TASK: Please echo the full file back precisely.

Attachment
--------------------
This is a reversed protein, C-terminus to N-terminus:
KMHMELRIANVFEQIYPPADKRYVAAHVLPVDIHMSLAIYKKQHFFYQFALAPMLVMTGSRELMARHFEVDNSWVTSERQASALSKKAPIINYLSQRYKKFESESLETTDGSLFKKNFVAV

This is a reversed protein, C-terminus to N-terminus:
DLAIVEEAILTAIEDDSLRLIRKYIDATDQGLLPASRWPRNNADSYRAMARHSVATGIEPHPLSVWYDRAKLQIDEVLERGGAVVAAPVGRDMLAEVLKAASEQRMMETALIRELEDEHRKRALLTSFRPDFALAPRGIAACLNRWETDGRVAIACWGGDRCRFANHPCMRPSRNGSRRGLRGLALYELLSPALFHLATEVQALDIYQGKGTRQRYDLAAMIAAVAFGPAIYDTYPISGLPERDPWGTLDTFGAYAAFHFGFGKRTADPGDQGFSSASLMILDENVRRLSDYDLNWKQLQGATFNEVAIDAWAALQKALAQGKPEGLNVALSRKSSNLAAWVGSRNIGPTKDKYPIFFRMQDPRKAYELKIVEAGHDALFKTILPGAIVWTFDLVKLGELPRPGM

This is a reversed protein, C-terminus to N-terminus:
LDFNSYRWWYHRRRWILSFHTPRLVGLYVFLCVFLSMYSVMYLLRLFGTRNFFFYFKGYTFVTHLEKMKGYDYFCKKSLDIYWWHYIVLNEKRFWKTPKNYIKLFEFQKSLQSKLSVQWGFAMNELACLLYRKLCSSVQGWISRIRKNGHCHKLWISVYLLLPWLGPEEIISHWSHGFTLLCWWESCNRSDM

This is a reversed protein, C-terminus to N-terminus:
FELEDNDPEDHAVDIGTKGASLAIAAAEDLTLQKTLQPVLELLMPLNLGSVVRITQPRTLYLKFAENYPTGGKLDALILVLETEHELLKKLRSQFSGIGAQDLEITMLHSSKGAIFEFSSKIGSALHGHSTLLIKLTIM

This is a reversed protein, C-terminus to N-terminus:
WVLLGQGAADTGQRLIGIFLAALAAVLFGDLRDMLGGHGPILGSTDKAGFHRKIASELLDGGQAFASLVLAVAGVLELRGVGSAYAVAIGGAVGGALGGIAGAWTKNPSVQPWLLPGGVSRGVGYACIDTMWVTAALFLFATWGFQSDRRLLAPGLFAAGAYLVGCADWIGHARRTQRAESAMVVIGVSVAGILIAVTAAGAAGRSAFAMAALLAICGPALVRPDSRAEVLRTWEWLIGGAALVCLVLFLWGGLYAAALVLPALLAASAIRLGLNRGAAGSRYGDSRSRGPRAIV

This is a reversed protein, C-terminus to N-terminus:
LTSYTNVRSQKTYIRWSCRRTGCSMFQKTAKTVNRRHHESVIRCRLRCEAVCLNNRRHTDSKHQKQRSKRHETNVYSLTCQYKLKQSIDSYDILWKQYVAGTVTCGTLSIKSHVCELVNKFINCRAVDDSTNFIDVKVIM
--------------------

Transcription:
This is a reversed protein, C-terminus to N-terminus:
KMHMELRIANVFEQIYPPADKRYVAAHVLPVDIHMSLAIYKKQHFFYQFALAPMLVMTGSRELMARHFEVDNSWVTSERQASALSKKAPIINYLSQRYKKFESESLETTDGSLFKKNFVAV

This is a reversed protein, C-terminus to N-terminus:
DLAIVEEAILTAIEDDSLRLIRKYIDATDQGLLPASRWPRNNADSYRAMARHSVATGIEPHPLSVWYDRAKLQIDEVLERGGAVVAAPVGRDMLAEVLKAASEQRMMETALIRELEDEHRKRALLTSFRPDFALAPRGIAACLNRWETDGRVAIACWGGDRCRFANHPCMRPSRNGSRRGLRGLALYELLSPALFHLATEVQALDIYQGKGTRQRYDLAAMIAAVAFGPAIYDTYPISGLPERDPWGTLDTFGAYAAFHFGFGKRTADPGDQGFSSASLMILDENVRRLSDYDLNWKQLQGATFNEVAIDAWAALQKALAQGKPEGLNVALSRKSSNLAAWVGSRNIGPTKDKYPIFFRMQDPRKAYELKIVEAGHDALFKTILPGAIVWTFDLVKLGELPRPGM

This is a reversed protein, C-terminus to N-terminus:
LDFNSYRWWYHRRRWILSFHTPRLVGLYVFLCVFLSMYSVMYLLRLFGTRNFFFYFKGYTFVTHLEKMKGYDYFCKKSLDIYWWHYIVLNEKRFWKTPKNYIKLFEFQKSLQSKLSVQWGFAMNELACLLYRKLCSSVQGWISRIRKNGHCHKLWISVYLLLPWLGPEEIISHWSHGFTLLCWWESCNRSDM

This is a reversed protein, C-terminus to N-terminus:
FELEDNDPEDHAVDIGTKGASLAIAAAEDLTLQKTLQPVLELLMPLNLGSVVRITQPRTLYLKFAENYPTGGKLDALILVLETEHELLKKLRSQFSGIGAQDLEITMLHSSKGAIFEFSSKIGSALHGHSTLLIKLTIM

This is a reversed protein, C-terminus to N-terminus:
WVLLGQGAADTGQRLIGIFLAALAAVLFGDLRDMLGGHGPILGSTDKAGFHRKIASELLDGGQAFASLVLAVAGVLELRGVGSAYAVAIGGAVGGALGGIAGAWTKNPSVQPWLLPGGVSRGVGYACIDTMWVTAALFLFATWGFQSDRRLLAPGLFAAGAYLVGCADWIGHARRTQRAESAMVVIGVSVAGILIAVTAAGAAGRSAFAMAALLAICGPALVRPDSRAEVLRTWEWLIGGAALVCLVLFLWGGLYAAALVLPALLAASAIRLGLNRGAAGSRYGDSRSRGPRAIV

This is a reversed protein, C-terminus to N-terminus:
LTSYTNVRSQKTYIRWSCRRTGCSMFQKTAKTVNRRHHESVIRCRLRCEAVCLNNRRHTDSKHQKQRSKRHETNVYSLTCQYKLKQSIDSYDILWKQYVAGTVTCGTLSIKSHVCELVNKFINCRAVDDSTNFIDVKVIM